Maybe we need front porches: Conversations and reflections on the Red Boot Coalition

One of the things I remember about growing up is our front porch. I frequently sat out there with my dad – two lawn chairs, side by side, watching the world go by. But we didn’t just watch, we talked to one another and to people who walked by. Oh, and we listened to baseball on a transistor radio. We also sat in the backyard that didn’t have a fence and we could see people and they could see us. And we visited. These were gathering places in my childhood. This was common  every day life. Kitchens were also gathering places, around tables, sitting and talking.  Relatives, neighbors, people who just dropped in all gathered around the table.  My mother was known for “throwing on a lunch” and my aunts could always pull a brownie or some other treat out of the oven or freezer.  Depending on the house, there was coffee or iced tea (not sweet tea – I didn’t learn about that until I moved South).  Most of all there was conversation.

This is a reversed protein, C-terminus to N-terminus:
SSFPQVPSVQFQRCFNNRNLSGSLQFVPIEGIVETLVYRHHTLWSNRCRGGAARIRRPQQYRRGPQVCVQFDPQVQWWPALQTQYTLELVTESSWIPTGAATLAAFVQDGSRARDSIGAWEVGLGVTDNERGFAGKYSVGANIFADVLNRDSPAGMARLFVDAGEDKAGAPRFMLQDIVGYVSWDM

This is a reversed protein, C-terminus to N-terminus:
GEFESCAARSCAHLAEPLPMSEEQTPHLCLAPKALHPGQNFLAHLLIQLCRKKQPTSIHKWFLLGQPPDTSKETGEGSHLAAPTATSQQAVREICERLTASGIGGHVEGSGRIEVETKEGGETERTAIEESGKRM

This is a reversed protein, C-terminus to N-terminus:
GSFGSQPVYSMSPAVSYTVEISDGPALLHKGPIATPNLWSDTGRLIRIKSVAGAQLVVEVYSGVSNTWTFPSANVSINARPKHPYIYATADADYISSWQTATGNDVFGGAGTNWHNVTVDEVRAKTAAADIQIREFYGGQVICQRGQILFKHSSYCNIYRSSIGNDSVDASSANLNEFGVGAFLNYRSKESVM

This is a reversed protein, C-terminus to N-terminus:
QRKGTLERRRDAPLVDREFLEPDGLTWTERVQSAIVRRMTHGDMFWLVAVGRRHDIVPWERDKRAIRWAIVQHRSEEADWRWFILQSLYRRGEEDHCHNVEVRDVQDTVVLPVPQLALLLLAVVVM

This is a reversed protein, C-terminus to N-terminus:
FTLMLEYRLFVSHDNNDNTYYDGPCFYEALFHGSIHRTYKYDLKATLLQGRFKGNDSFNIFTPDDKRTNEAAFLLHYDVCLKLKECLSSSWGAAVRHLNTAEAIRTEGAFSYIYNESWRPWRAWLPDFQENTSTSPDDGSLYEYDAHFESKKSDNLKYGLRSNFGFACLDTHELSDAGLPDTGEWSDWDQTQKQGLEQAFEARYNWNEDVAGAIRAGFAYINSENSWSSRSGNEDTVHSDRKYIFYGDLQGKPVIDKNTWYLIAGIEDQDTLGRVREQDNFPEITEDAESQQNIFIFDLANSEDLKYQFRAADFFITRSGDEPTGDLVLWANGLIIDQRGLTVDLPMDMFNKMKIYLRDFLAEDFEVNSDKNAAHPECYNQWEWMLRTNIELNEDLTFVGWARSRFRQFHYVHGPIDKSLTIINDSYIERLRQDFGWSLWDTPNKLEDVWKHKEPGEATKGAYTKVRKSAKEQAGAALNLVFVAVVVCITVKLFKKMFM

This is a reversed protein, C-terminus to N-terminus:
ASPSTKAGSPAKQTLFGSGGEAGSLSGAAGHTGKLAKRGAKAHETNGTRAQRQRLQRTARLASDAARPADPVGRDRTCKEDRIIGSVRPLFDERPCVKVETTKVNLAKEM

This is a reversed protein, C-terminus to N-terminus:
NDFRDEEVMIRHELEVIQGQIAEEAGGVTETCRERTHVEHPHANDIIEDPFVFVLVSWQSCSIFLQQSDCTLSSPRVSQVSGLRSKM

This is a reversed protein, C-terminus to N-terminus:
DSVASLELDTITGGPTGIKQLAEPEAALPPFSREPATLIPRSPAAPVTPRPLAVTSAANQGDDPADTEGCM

Thus, my perfect house would have a wrap around porch, a big back yard without a barrier of a fence and a big kitchen.

Maybe I don’t need those things though.  Maybe it is just opportunity – presented, taken and created.